An essential purchase for anyone remotely interested in punk's history.
Chris Jones 2008-11-07
Manchester's first wave of punk action, almost entirely based around people who'd seen the Pistols appear at the Free Trade Hall, rapidly expanded the range of the genre beyond mere three-chord thrash. While the more cerebral edge of original Buzzcock's singer, Howard Devoto, led to new wave prog and Ian Curtis and Bernard Sumner's Joy Division expored Ballardian dystopianism, Pete Shelley, Steve Diggle and co. were to redefine the love song.
While Love Bites - following the excellent Another Music In A Different Kitchen - seemed a little dour and tentative at the time, at the heart lies an urge to finally throw off their past associations and forge something totally their own. The compressed twin guitars, sparse riffs and rumbling toms here reach their apogee. Already Shelley was talking of the past, as if trying to worry at the edges of love's mysteries to explain the inexplicable (Sixteen Again, Nostalgia). Being gay also lent his romanticism a fatalism that made his pleading voice even more affecting. He rejects hedonism (Just Lust) while resolving to remain grounded in realism (Real World), yet he still has room for the absolute power of love (Love You More - not originally on the album but added here). Of course Ever Fallen In Love (With Someone You Shouldn't've)? remains their greatest achievement. The thundering motorik drums of John Maher drive Shelley's missive of faltering affection into all but the hardest of hearts.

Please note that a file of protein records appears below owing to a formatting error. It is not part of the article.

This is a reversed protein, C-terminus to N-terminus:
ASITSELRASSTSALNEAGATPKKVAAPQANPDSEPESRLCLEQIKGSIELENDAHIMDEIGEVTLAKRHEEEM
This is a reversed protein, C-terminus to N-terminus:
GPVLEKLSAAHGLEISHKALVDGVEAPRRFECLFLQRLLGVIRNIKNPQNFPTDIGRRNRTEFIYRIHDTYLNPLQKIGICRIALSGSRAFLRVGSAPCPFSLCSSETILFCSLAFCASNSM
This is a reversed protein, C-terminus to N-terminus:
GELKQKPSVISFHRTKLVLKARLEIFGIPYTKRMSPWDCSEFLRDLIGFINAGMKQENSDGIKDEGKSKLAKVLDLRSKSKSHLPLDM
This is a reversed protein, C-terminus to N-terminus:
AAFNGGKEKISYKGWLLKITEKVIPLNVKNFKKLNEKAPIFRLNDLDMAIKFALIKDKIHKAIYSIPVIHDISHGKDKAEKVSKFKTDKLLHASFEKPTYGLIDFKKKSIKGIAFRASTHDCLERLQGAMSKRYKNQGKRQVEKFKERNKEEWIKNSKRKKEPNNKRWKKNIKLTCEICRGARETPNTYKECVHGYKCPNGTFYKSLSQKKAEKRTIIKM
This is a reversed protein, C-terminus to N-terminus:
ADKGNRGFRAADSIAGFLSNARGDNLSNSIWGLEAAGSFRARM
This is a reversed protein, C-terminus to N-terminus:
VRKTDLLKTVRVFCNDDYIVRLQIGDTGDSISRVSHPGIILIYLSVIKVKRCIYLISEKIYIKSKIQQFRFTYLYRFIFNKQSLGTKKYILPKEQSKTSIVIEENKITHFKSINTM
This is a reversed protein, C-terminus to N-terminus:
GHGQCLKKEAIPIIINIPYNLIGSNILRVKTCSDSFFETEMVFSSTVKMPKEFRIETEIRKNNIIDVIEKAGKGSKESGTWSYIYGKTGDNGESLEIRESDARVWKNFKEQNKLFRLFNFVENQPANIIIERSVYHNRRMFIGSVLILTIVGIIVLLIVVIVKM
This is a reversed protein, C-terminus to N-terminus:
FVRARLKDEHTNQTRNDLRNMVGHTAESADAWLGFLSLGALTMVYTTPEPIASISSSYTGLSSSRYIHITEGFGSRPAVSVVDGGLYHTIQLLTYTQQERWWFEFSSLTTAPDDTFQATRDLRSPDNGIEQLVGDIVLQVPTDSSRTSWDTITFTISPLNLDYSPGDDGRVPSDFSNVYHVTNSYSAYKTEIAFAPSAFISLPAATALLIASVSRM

The truth was that the band's subsequent success following their biggest hit would be their undoing. After Love Bites the label of 'pop band' began to erode any loftier ambitions (subsequent gigs in larger venues actually saw the band facing screaming girls). A listen to the krautrock-ish rumble of Late For The Train, or the mantra of E.S.P demonstrates how there was far more to the band than just three-minute love songs.
Bolstered by not only contemporaneous singles, radio sessions and demos, but also a whole gig, in its remastered and value-added form, Love Bites now sounds like a far more complete album than it did at the time. Despite some oddly inaccuracy-riddled sleeve noted by Jon Savage, it's an essential purchase for anyone remotely interested in punk's history.